How to Take a Day Off

As a nation, it seems we have forgotten how to take a day off. A recent study by Kelton Research showed that nearly half of American workers didn’t use all of their allotted vacation days last year, and a similar study by American Travel Behavior Survey indicated that the older you are, the more unused vacation time you tend to have sitting on the shelf.


Sure, the cost of travel can make a big vacation prohibitive, but what about taking the day off? What about the power of a personal Ctrl+Alt+Delete? A personal day here, a mental health day there… have we forgotten how to rest? What if we’ve forgotten how to spend a day without errands, oil changes, grocery lists, and a visit to the post office?  Take a little time to do a personal inventory to find out what you enjoy, then get excited for a day of renewal.

What did you enjoy when you were a child?

Close your eyes and remember your favorite ways to play. Picture yourself in the midst of your happiest times. What were you doing? Who were you with? How do you feel as you recall those memories? When was the last time you had those feelings, as an adult? What were you doing?

When was the last time you did something fun, just for fun?

What current activity or experience brings you close to those feelings of abandon, that unabashed playfulness of your childhood? What are some things you would love to do, by yourself, especially if nobody is watching or taking pictures for Instagram? What’s something fun you intended to do, back when you dreamed of being an adult in charge of your own life?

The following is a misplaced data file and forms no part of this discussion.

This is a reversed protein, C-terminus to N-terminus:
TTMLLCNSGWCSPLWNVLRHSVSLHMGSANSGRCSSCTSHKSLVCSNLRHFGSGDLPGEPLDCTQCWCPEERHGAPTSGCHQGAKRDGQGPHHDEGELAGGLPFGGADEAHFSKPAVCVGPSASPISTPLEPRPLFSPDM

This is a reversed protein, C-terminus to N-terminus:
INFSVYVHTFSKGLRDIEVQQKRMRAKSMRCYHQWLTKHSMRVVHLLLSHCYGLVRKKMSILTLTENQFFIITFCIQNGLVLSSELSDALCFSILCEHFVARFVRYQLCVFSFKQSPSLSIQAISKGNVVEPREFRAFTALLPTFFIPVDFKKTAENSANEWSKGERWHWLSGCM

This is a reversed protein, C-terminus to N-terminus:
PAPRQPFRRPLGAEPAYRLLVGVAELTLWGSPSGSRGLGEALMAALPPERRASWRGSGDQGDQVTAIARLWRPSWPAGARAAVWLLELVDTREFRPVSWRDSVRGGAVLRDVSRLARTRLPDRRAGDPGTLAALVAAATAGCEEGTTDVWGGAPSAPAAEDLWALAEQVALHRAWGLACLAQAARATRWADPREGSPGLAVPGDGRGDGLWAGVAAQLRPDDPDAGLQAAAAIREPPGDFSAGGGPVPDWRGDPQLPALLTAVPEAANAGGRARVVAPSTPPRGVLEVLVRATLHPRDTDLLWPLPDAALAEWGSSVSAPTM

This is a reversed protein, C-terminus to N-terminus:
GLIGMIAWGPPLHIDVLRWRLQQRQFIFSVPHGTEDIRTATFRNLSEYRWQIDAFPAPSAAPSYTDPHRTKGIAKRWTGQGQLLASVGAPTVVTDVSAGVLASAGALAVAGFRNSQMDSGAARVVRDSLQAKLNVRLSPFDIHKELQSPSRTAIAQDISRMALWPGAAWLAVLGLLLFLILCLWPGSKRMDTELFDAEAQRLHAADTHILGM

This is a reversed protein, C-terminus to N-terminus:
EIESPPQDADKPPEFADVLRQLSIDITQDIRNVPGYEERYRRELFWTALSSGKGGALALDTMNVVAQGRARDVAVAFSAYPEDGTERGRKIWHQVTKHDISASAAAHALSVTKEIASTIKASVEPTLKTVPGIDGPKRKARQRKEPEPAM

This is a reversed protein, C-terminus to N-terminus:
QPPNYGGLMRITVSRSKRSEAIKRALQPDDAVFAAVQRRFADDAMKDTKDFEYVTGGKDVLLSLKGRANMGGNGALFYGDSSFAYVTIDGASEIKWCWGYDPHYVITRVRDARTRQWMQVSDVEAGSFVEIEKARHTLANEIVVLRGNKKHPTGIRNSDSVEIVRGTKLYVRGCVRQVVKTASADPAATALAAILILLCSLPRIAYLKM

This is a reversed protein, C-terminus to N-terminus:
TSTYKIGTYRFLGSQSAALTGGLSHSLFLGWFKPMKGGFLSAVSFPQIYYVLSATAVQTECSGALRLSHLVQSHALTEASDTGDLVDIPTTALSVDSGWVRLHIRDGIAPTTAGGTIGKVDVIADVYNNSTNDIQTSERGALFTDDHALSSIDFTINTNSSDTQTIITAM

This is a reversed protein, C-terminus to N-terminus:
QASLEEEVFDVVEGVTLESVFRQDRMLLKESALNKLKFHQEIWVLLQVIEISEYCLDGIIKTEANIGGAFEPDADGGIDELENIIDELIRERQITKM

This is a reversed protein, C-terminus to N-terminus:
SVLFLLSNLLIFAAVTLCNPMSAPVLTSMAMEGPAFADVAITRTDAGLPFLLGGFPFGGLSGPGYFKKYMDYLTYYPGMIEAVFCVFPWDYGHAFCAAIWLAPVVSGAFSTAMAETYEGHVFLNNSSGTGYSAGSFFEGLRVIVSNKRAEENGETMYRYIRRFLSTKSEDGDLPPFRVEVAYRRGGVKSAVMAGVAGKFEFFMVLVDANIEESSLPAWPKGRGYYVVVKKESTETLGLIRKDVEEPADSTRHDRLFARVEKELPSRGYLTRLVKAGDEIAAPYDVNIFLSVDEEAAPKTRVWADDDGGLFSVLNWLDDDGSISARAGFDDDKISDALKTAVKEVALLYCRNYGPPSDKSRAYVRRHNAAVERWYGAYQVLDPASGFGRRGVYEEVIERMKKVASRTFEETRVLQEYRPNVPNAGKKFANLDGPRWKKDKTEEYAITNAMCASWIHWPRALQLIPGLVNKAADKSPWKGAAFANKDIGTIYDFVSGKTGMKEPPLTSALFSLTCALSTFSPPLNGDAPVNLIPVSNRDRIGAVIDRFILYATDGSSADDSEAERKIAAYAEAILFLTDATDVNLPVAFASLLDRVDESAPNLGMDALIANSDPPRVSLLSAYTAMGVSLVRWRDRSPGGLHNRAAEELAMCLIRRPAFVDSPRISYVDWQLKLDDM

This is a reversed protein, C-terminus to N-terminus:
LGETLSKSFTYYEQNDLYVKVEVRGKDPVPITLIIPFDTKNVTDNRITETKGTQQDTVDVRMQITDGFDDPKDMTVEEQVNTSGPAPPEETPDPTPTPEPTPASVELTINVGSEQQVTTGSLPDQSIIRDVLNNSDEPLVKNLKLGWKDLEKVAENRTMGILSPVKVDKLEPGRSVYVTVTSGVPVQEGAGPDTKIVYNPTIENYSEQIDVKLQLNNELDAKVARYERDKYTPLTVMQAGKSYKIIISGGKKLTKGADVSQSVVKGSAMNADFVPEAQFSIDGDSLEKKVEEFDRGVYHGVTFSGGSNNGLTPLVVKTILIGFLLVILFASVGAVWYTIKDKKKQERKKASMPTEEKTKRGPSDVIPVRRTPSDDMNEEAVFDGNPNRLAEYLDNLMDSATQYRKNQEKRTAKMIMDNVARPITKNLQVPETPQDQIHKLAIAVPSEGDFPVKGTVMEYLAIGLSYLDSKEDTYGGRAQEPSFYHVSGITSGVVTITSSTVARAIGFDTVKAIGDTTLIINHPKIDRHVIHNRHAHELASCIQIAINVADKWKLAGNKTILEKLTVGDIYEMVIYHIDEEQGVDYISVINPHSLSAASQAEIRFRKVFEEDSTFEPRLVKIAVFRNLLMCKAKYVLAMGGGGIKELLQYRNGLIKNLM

Join your children on the playground

You could run and play, and do what they do. Scale the climbing wall with your little girl, or swing high on the swings with your growing boy. Or, you could bring a book and read on the swings or under a shady tree. Take a blanket, a journal, some markers, and a coloring book.  Bask in the sunshine and let your color splash the page.


Abandon the gym

Maybe you’re one of those people who loves everything about the gym, and you get all excited over the idea of treadmills and barbells. But if by chance you’re not energized by that environment, free yourself to find a different way to get your body moving. Sign up for a dance class. Shoot some hoops. Hop in the swimming pool with your kids. Take a class in rock climbing or boxing.  Inject your routine with some playfulness.

Bring Pinterest into your real life

Pick one of the DIY projects you’ve pinned on Pinterest, and then choose a day to actually do it. Try some new recipes, and make that dessert you’ve been talking about. Create the decoupage you’ve been admiring. Make your ideas come alive in the space around you.

Rent a convertible

For half a day, rent the car you’ve always wanted to drive.  Throw a scarf around your neck, pack some snacks, and feel the wind in your hair.  Your brain thinks differently in a different place. Give yourself a new perspective, and see what comes to mind. New spaces bring new ideas. Not all who wander are lost.

Maybe it’s time to reconnect with yourself to find what fills your cup and lights you up.  Remember when you couldn’t wait to be an adult, so you could chew gum whenever you wanted, sleep on the trampoline, and eat ice cream for breakfast? Do your eight-year-old self a favor and sprinkle some fun into your life, just like you intended to.



Tricia Lott Williford is a remarried widow, a writer, teacher, reader, and thinker, and the author of three books. Her newest book is You Can Do This. Thousands of readers join her each morning for a cup of coffee as they sign online to read today’s funny, poignant stories that capture the fleeting moments of life. She collects words, quotes, and bracelets, and she lives in Denver with her husband and two sons. You can get to know Tricia through her regular posts at

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